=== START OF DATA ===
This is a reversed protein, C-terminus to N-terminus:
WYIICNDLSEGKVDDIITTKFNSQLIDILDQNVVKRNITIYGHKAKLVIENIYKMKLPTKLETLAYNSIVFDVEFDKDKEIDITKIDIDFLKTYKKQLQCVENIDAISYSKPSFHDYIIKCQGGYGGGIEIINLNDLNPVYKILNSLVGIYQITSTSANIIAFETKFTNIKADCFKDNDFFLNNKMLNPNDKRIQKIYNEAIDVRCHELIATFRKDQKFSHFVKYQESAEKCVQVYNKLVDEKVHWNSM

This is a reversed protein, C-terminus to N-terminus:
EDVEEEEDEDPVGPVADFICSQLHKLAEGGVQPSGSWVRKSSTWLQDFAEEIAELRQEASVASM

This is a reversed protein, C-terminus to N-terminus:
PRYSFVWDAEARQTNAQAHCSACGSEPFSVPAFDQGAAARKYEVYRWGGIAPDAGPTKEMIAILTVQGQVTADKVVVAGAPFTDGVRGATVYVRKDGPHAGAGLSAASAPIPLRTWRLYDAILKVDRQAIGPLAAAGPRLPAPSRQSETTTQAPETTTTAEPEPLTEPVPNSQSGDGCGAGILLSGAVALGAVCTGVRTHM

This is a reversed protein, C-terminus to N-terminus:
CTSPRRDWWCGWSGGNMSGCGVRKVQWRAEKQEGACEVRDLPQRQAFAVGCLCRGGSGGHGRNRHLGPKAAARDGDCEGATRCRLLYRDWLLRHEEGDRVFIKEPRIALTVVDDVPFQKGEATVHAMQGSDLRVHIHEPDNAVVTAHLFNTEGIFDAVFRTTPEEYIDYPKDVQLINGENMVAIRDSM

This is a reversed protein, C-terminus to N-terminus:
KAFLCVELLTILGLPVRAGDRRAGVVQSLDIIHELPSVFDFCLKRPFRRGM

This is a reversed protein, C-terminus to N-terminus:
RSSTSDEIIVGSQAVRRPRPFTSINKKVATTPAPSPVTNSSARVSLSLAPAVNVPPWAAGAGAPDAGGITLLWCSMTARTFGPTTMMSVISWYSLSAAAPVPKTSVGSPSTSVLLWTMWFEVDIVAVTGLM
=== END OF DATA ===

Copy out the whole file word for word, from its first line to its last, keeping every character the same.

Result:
This is a reversed protein, C-terminus to N-terminus:
WYIICNDLSEGKVDDIITTKFNSQLIDILDQNVVKRNITIYGHKAKLVIENIYKMKLPTKLETLAYNSIVFDVEFDKDKEIDITKIDIDFLKTYKKQLQCVENIDAISYSKPSFHDYIIKCQGGYGGGIEIINLNDLNPVYKILNSLVGIYQITSTSANIIAFETKFTNIKADCFKDNDFFLNNKMLNPNDKRIQKIYNEAIDVRCHELIATFRKDQKFSHFVKYQESAEKCVQVYNKLVDEKVHWNSM

This is a reversed protein, C-terminus to N-terminus:
EDVEEEEDEDPVGPVADFICSQLHKLAEGGVQPSGSWVRKSSTWLQDFAEEIAELRQEASVASM

This is a reversed protein, C-terminus to N-terminus:
PRYSFVWDAEARQTNAQAHCSACGSEPFSVPAFDQGAAARKYEVYRWGGIAPDAGPTKEMIAILTVQGQVTADKVVVAGAPFTDGVRGATVYVRKDGPHAGAGLSAASAPIPLRTWRLYDAILKVDRQAIGPLAAAGPRLPAPSRQSETTTQAPETTTTAEPEPLTEPVPNSQSGDGCGAGILLSGAVALGAVCTGVRTHM

This is a reversed protein, C-terminus to N-terminus:
CTSPRRDWWCGWSGGNMSGCGVRKVQWRAEKQEGACEVRDLPQRQAFAVGCLCRGGSGGHGRNRHLGPKAAARDGDCEGATRCRLLYRDWLLRHEEGDRVFIKEPRIALTVVDDVPFQKGEATVHAMQGSDLRVHIHEPDNAVVTAHLFNTEGIFDAVFRTTPEEYIDYPKDVQLINGENMVAIRDSM

This is a reversed protein, C-terminus to N-terminus:
KAFLCVELLTILGLPVRAGDRRAGVVQSLDIIHELPSVFDFCLKRPFRRGM

This is a reversed protein, C-terminus to N-terminus:
RSSTSDEIIVGSQAVRRPRPFTSINKKVATTPAPSPVTNSSARVSLSLAPAVNVPPWAAGAGAPDAGGITLLWCSMTARTFGPTTMMSVISWYSLSAAAPVPKTSVGSPSTSVLLWTMWFEVDIVAVTGLM